1. Religion & Spirituality

Your suggestion is on its way!

An email with a link to:


was emailed to:

Thanks for sharing About.com with others!

Most Emailed Articles

The Bible and Suicide

Ask Rabbi Simmons
  Ask the Rabbi Pages
• Ask Rabbi Simmons Home

  Related Resources
• Introduction to Judaism
• Jewish Holidays
• Jewish Lifecycle Events
• Jewish How To Pages


I am a religious studies minor. I have seen the number seven appear in much of my reading about Judaism. In his book, "Night," Elie Wiesel says, "seven times cursed and seven times sealed." What is the meaning, significance and origin of the number seven in Judaism?


The following article on the Aish.com website, written by Rabbi
Yaakov Salomon, should answer your question:

In the beginning... God created 7's.

Oh sure, He created light and dark, the heavens and earth, too.
But for reasons unknown to us, He seemed to have a special
affinity for the number 7.

The fact that the Torah begins with a verse containing 7 words
and 28 letters (divisible by 7) is hardly remarkable. But when
placed within the context of the overwhelming number of
associations in Judaism with '7', a fascinating tapestry begins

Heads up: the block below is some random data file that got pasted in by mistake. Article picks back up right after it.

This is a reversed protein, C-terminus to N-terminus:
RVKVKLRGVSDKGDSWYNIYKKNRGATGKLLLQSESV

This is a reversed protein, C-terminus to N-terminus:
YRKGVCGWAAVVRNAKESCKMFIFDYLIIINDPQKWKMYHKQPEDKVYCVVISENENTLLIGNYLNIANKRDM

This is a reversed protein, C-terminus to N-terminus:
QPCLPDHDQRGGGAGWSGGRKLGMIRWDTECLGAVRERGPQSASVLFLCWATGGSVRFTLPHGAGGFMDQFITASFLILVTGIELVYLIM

to unfurl. Let's take a closer look at this phenomenon.

Every spring, Jews around the world celebrate the holiday of
Shavuot --commemorating the most seminal event in the history of
mankind, God's revelation at Mount Sinai.

Shavuot. Curious name for this holiday, no? Shavuot means
"weeks," underscoring the 7-week period between Passover and
Shavuot in which we count each day (and week) in anticipation and
preparation for re-living the Sinai revelation. But why call it
Shavuot -- "weeks"? Why not call the holiday "Torah," or "Sinai,"
or "Commandments," or "Tablets." Of what significance is "Weeks"?

Time contains many different entities. Nearly all of them are
related to natural phenomena. Days, nights, months, seasons and
years are all directly determined, in some way, by the
constellations. There is one exception -- the week. The
formulation of a week seems to be totally arbitrary. Who needs
it? Let one day just follow the previous one. And why 7 days?

The concept of a week and its constitution of 7 days is one that
is strictly God-invented and human-adopted. While we may quibble
about creation -- how, when, by whom, why -- the world has
consensually agreed to the concept of a week. The Beatles were
wrong... there are only 7 days in a week. And whenever a week is
completed it is yet another reminder to mankind (or should be)